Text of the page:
Sugar beet farmers feel just as strongly about Brexit, albeit from the alternative view: the elimination of beneficial subsidies and quotas leave the door open for cane sugar – which is cheaper to produce – to take hold of the British market. Heartbreakingly, these concerns appear against a disastrous crop in 2020 as the backdrop.

 

Both of these realities can be true. They are simple responding to respective needs at a particular historical moment.

 

 

This is about as clear as binaries get: both are campaigning for what amounts to the same cause. 

 

It really doesn’t get simpler.

 

 

Let’s complicate it:

 

“In the EU or out the EU, that’s both P if a man’s broke … Life got me on the ropes, but I’m good at the rope-a-dope.”

 

Pushin’, Splurgeboys

 

 

This sentiment is an expression of needs, but these needs can be difficult to chart. 

 

More specifically, where do the needs of the individual fit into the rubric of needs expressed by the triangulated tension between Tate and Lyle, British Sugar, and the historical moment (Brexit)? The answer is everywhere and nowhere, hiding in the interstices of commercialism, where the needs of the individual intertwine with the needs of the institution or corporation.

 

This is a reflection, yes, on the inability of corporate imperatives to adequately represent the needs of a workforce, but more pressingly, on our collective inability to layer adjacent or contradictory motives as they unfold in the present. 

 

We are better suited for accepting ambiguity or the multivalent nature of the distant past, but we are not very adept at accepting it around us in real-time.

 

 

This feels very small and obvious, but these deductions, ascertained from our point of origin, highlight key (and problematic) sites of impasse.

 

What we know:

 

– Tate and Lyle and British Sugar are looking to achieve legislative advantage in order to pursue what amounts to the same ends. This has created, in effect, a (almost) perfect binary.

 

– However, when the role of the worker (or, read: individual) is introduced, we no longer have the intellectual bandwidth to adequately understand how three or more parties whose needs do not chart across the same axes of time, need, and action intersect. To this end, once the individual is exposed as being non-axial in relation to the others, the differences proliferate.

 

What we don’t know:

 

The future.

 

Chapter 3

Future: You Know Enough

 

 

What we know:

 

Chapter 1: Historical linearity is a convenient myth; morality is (often) both malleable and dependent on need.

 

Chapter 2: Action taken in anticipation for the future is actually action satisfying a need in the present, due to our inability to know the future; we have no means of really comprehending the a-linearity of human history as it unfolds in the present.

 

 

Important to know: none of this logic is an advocation for either nihilism or fate. 

 

 

Here, nihilism and fate exist to much the same effect:

 

Nihilism: My existence has no purpose because there is no purpose.

 

Fate: My existence has no purpose that I know of because my purpose is preordained.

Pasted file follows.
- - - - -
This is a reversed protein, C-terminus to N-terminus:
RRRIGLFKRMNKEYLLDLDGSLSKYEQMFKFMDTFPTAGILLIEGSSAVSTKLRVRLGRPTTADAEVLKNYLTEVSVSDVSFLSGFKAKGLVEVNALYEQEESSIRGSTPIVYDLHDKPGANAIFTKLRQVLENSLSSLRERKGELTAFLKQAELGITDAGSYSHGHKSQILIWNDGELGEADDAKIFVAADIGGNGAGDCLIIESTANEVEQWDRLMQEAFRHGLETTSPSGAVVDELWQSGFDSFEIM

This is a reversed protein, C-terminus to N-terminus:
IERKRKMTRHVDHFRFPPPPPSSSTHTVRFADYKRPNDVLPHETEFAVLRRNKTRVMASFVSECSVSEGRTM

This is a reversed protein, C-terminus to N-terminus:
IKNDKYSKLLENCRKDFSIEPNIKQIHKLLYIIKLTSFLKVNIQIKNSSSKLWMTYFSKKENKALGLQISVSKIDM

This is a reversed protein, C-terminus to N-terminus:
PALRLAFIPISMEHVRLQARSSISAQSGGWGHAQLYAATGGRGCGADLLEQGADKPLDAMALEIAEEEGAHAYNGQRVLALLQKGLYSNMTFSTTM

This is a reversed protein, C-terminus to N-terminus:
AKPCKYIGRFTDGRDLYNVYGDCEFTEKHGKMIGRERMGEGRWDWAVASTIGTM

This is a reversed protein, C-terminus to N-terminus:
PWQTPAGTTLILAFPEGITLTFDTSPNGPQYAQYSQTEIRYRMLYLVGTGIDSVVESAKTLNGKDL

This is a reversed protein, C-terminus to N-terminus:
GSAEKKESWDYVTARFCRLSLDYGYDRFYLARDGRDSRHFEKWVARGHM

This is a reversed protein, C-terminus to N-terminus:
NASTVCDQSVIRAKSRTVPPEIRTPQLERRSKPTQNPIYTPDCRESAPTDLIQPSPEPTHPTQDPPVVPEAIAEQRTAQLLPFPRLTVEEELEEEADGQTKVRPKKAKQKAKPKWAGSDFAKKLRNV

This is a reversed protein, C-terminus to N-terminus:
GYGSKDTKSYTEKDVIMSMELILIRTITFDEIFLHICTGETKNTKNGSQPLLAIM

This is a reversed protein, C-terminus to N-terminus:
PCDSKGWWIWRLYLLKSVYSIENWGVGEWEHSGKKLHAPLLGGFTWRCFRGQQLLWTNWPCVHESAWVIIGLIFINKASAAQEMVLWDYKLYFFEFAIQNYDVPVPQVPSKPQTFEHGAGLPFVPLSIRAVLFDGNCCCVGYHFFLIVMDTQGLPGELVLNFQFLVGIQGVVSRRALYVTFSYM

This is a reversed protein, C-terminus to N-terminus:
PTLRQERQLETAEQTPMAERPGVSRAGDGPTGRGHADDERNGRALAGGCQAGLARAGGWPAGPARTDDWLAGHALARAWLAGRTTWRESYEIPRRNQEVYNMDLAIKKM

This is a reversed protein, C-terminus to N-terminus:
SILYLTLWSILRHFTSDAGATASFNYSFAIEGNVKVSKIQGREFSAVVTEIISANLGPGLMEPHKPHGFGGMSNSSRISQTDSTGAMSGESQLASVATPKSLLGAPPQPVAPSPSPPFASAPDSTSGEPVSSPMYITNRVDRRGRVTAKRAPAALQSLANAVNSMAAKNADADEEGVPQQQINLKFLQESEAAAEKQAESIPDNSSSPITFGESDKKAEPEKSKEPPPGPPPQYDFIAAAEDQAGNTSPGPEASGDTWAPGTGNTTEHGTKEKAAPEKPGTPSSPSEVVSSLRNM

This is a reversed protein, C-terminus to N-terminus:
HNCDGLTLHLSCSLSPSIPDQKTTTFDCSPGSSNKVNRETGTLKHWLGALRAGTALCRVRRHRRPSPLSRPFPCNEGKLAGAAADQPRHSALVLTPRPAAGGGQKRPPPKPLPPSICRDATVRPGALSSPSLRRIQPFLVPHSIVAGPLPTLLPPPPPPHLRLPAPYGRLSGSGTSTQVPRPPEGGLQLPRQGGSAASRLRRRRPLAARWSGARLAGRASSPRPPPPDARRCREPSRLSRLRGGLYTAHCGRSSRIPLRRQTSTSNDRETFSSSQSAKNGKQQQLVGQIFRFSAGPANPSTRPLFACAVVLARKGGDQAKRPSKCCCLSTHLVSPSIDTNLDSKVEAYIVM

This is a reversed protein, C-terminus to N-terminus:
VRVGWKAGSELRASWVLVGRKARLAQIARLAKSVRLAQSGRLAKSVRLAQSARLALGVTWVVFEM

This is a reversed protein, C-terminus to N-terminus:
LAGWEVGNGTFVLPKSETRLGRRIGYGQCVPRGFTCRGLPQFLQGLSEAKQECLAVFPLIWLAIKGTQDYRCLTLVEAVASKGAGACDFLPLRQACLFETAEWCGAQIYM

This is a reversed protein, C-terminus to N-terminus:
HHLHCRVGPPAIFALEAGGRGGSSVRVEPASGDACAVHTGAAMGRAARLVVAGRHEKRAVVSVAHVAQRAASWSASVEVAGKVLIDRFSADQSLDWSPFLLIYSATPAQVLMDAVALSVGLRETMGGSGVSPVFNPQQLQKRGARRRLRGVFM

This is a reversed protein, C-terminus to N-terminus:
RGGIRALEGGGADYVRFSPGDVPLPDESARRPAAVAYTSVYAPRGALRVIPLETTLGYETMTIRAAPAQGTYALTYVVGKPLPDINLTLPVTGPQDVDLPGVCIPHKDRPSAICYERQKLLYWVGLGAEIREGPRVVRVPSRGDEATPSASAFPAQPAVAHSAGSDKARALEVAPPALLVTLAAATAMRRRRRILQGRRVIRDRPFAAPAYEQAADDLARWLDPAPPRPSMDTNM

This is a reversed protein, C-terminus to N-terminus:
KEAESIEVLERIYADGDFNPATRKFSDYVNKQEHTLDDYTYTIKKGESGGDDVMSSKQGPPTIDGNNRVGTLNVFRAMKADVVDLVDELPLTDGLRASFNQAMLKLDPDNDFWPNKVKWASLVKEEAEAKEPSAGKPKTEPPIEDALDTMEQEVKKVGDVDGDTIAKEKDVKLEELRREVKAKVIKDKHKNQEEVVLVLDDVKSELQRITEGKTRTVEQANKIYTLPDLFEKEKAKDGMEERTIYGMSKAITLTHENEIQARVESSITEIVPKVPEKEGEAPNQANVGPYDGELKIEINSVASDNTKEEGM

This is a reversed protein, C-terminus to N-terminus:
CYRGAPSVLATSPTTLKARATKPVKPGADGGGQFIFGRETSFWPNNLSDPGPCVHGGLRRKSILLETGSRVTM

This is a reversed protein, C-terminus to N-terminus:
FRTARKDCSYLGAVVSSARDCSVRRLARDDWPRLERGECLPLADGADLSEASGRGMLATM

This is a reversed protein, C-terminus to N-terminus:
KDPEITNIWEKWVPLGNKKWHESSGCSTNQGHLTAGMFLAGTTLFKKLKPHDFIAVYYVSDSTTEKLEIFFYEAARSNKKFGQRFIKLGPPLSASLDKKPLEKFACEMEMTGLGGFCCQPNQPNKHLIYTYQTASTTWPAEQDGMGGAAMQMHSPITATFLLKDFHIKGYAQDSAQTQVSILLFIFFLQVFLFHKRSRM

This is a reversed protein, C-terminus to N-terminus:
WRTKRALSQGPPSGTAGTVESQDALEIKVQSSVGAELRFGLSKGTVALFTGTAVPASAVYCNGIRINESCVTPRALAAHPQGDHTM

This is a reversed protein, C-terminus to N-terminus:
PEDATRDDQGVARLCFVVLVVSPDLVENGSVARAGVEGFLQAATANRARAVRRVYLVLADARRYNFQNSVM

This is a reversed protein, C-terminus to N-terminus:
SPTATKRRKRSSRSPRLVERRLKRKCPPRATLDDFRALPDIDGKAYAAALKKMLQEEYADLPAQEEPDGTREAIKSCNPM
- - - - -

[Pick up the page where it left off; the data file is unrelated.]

Understanding the present as the culmination of countless actions taken at the intersection of need and time means the only tenable world view is that of humanism.

 

It is the only position capacious enough to allow for the ever-changing, albeit (necessarily) human needs that have driven the story of the world to date. 

 

 

A humanistic world view dictates action to the ends of ensuring the well-being of others. 

 

This ideological dictum is enough to constitute a need in order to generate action.

 

Principle does not drive action, but working to the benefit of others under a humanistic rubric constitutes not principle but participation in a broader social cosmos; without this one is necessarily succumbing to fate or nihilism.

 

 

If we only have the capacity to understand the needs of the present moment, the work we undertake is best applied to the now. 

 

That is not to say that we should not think to the future – indeed, as stated previously, preparing for conceptions of the future may satisfy needs in the present. However, it is to say that if given the option between acting now and future action, action now is always preferable. 

 

 

If we do not have the capacity to understand a-linearity in the present, action towards our most immediate, most pressing context is always preferable to action undertaken in support of an amorphous, non-immediate need. 

 

The most pressing needs of those closest to us are of paramount importance. 

 

 

If morality is often malleable, then forgiveness – or at least acceptance of fault – becomes the only tenable humanistic position. 

 

Those who have wronged in your eyes still deserve to have their well-being ensured; if the terms of wrongdoing can be moulded, or better, undone, a position of moral generosity is the only position to take. 

 

 

This mode of humanistic benefaction bears closest resemblance to mutual aid. It is only mutual aid that collectivises well-being while recognising shared humanity. 

 

 

This installation is a gesture to both the past and future, while being a response to the present. The hibiscus plant pays tribute to the colonial past echoed in this space; its closed buds, ready to blossom, a tribute to the hope of the future.

 

However, it is also an offering to you. I can’t know your needs, but I proffer it is as response to the immediate demands of the context: you have come here for beauty and life amidst rubble and concrete. It is not much, but I have tried to bring you beauty, no matter how you understand art. But these are living things, and ones much more demanding of present action than us. As such, I ask that you extend your own help as a counter-gesture: as leaves die and soil dries, I ask you take a moment to beautify the space in your own right, responding to both my need to maintain the space, and those around you, joining you in the space.

About the author

Jacob Barnes